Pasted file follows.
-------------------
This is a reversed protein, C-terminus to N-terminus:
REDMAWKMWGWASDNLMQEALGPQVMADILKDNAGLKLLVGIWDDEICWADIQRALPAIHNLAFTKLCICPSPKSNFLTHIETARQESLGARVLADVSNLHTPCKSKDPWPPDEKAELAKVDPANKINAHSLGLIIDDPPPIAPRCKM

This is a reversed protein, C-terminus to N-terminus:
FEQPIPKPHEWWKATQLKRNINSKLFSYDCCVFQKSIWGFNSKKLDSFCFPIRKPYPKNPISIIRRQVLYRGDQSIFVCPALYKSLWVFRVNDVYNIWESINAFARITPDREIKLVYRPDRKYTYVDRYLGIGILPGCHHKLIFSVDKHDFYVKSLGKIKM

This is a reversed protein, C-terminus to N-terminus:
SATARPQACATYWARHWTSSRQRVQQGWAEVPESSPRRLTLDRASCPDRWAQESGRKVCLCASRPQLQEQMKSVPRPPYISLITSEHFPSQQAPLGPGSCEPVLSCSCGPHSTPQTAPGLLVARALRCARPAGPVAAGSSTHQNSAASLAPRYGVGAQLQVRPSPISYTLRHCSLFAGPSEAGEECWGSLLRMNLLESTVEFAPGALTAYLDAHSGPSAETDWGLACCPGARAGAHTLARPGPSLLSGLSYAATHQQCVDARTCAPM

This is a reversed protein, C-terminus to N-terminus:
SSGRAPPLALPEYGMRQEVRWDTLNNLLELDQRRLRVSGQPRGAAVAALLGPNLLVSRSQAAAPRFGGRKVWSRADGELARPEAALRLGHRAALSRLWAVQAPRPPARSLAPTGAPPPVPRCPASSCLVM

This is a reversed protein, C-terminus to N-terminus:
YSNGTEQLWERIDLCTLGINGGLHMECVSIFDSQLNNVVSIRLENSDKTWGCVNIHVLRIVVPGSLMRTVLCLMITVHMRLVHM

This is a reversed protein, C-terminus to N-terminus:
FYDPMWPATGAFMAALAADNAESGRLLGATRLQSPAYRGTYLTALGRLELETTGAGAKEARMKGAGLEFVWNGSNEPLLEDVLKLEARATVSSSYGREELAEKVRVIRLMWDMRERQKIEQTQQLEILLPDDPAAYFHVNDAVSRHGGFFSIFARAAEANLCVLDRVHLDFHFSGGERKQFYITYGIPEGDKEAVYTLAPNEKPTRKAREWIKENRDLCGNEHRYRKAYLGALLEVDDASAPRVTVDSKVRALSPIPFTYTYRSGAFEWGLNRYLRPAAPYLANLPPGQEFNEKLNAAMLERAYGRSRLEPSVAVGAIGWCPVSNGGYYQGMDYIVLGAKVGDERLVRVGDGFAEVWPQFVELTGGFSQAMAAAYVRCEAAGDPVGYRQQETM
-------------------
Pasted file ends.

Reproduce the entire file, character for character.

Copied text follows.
This is a reversed protein, C-terminus to N-terminus:
REDMAWKMWGWASDNLMQEALGPQVMADILKDNAGLKLLVGIWDDEICWADIQRALPAIHNLAFTKLCICPSPKSNFLTHIETARQESLGARVLADVSNLHTPCKSKDPWPPDEKAELAKVDPANKINAHSLGLIIDDPPPIAPRCKM

This is a reversed protein, C-terminus to N-terminus:
FEQPIPKPHEWWKATQLKRNINSKLFSYDCCVFQKSIWGFNSKKLDSFCFPIRKPYPKNPISIIRRQVLYRGDQSIFVCPALYKSLWVFRVNDVYNIWESINAFARITPDREIKLVYRPDRKYTYVDRYLGIGILPGCHHKLIFSVDKHDFYVKSLGKIKM

This is a reversed protein, C-terminus to N-terminus:
SATARPQACATYWARHWTSSRQRVQQGWAEVPESSPRRLTLDRASCPDRWAQESGRKVCLCASRPQLQEQMKSVPRPPYISLITSEHFPSQQAPLGPGSCEPVLSCSCGPHSTPQTAPGLLVARALRCARPAGPVAAGSSTHQNSAASLAPRYGVGAQLQVRPSPISYTLRHCSLFAGPSEAGEECWGSLLRMNLLESTVEFAPGALTAYLDAHSGPSAETDWGLACCPGARAGAHTLARPGPSLLSGLSYAATHQQCVDARTCAPM

This is a reversed protein, C-terminus to N-terminus:
SSGRAPPLALPEYGMRQEVRWDTLNNLLELDQRRLRVSGQPRGAAVAALLGPNLLVSRSQAAAPRFGGRKVWSRADGELARPEAALRLGHRAALSRLWAVQAPRPPARSLAPTGAPPPVPRCPASSCLVM

This is a reversed protein, C-terminus to N-terminus:
YSNGTEQLWERIDLCTLGINGGLHMECVSIFDSQLNNVVSIRLENSDKTWGCVNIHVLRIVVPGSLMRTVLCLMITVHMRLVHM

This is a reversed protein, C-terminus to N-terminus:
FYDPMWPATGAFMAALAADNAESGRLLGATRLQSPAYRGTYLTALGRLELETTGAGAKEARMKGAGLEFVWNGSNEPLLEDVLKLEARATVSSSYGREELAEKVRVIRLMWDMRERQKIEQTQQLEILLPDDPAAYFHVNDAVSRHGGFFSIFARAAEANLCVLDRVHLDFHFSGGERKQFYITYGIPEGDKEAVYTLAPNEKPTRKAREWIKENRDLCGNEHRYRKAYLGALLEVDDASAPRVTVDSKVRALSPIPFTYTYRSGAFEWGLNRYLRPAAPYLANLPPGQEFNEKLNAAMLERAYGRSRLEPSVAVGAIGWCPVSNGGYYQGMDYIVLGAKVGDERLVRVGDGFAEVWPQFVELTGGFSQAMAAAYVRCEAAGDPVGYRQQETM